Your business is more than likely to experience disruption at some point.
In order to survive, and even thrive, you would do well to have the requisite leadership capacity on board. But how is organisational leadership nurtured and grown?
Leadership ability varies from person to person. Growing this ability is an opportunity open to everyone; the right environment just needs to be provided. One thing is certain though – leadership ability is unlikely to develop solely through reading articles or attending courses/workshops because these scenarios do not offer the space to practice.
All skills, from hitting a tennis ball to balancing on a fence, require practice for improvement. The difference between leadership and a skill such as hitting a ball, is that the chance to improve the latter is way more accessible than the chance to improve the former. Prioritising time to practice leadership capacity is much needed in a frenetic world, yet the skill lies in an employer affording their employees just the right space for this to occur.
I have come to learn, through working with up and coming leaders through Lockstep’s Aspiring Leaders Programme, that developing leadership requires a crucial ingredient – space. The space to fail, the space to develop at an appropriate speed, the space to practise leading and the space to offer and receive opinions. A mentorship programme without space will stimulate, but not fully educate. All things in life need space to grow, and leadership is no different.
What should you consider when creating space for the aspirant leaders in your organisation?
Here are four recommendations:
Create space to:
Question: create space to allow up-and-coming leaders to ask tough, strategic questions of their superiors. This will catalyse an increased engagement level and unlock crucial growth in their ability to navigate complexity.
Collaborate: offer aspirant leaders the space to take on a new leadership project and watch as their inherent networking skills take shape.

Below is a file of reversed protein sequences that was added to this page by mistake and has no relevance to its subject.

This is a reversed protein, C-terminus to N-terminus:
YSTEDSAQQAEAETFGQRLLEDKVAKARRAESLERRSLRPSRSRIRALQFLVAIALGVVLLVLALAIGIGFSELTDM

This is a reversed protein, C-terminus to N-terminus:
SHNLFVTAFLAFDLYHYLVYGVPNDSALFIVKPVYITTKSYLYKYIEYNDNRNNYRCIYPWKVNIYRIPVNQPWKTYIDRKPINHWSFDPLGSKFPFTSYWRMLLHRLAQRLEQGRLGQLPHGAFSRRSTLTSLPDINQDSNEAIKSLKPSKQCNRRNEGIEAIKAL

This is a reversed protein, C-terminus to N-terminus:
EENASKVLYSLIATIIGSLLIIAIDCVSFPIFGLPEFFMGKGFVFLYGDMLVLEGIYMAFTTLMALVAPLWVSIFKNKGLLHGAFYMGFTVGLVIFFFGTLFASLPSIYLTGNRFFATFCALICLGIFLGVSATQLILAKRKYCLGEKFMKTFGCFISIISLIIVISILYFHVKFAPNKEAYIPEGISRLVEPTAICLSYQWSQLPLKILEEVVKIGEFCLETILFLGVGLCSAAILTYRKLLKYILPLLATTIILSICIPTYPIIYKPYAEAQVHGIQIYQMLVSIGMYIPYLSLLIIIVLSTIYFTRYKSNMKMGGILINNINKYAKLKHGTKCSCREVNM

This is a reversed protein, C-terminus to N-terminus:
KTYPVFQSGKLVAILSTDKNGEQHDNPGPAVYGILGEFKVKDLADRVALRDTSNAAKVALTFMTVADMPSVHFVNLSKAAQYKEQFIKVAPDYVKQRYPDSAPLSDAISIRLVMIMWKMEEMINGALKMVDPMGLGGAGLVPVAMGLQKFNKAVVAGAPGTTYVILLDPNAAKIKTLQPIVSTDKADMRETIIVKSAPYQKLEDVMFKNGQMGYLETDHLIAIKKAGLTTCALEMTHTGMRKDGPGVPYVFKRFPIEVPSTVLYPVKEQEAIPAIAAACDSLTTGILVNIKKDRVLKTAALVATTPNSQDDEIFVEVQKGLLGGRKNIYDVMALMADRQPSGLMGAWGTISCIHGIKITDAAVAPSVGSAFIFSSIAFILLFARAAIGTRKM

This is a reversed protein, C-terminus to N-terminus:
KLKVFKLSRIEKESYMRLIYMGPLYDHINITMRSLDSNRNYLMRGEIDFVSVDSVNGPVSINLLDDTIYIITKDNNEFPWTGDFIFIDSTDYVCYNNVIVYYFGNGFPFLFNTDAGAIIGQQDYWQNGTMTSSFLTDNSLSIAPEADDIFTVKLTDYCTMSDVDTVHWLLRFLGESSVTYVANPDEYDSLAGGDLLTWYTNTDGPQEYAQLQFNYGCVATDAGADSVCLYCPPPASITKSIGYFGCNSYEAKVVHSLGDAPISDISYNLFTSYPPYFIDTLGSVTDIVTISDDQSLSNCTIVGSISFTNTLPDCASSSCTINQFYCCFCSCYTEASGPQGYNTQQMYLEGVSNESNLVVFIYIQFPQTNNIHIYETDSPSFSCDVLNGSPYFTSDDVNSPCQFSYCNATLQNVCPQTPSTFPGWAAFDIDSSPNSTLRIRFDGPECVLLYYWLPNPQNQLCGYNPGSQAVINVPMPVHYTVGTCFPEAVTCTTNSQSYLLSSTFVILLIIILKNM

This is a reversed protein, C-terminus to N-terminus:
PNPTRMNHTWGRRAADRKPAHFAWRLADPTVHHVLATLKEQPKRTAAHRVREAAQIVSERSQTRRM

Rise: allow your leaders the space to rise to the challenge of taking on a new initiative in your organisation; and to thereby enhance their strategic and persuasive skills.
Practise: reframe disengaged or under-stimulated employees as potential leaders by removing them from their desks, and providing them with the chance to stimulate a skill set that’s been lying dormant.
When humans are confined to comfort, certainty and monotony, they are unlikely to grow. When offered the opportunity of a space in which they can be challenged (with appropriate accountability, of course), they are given the chance to grow – and essentially lead.
My challenge to you, as business leaders, is to create a space for the future leaders in your organisation.
You can do this by:
Creating an environment where they are vigorously encouraged.
Providing regular feedback.
Maximising their learning by providing guidance and support along the way.
Growth is not linear, meaning space for failure along the way will allow your organisation to build the capacity to handle disruption in the future.
So: What have you done in the last four weeks to create space for someone to grow? Have you considered what would happen to your business if no-one ever does?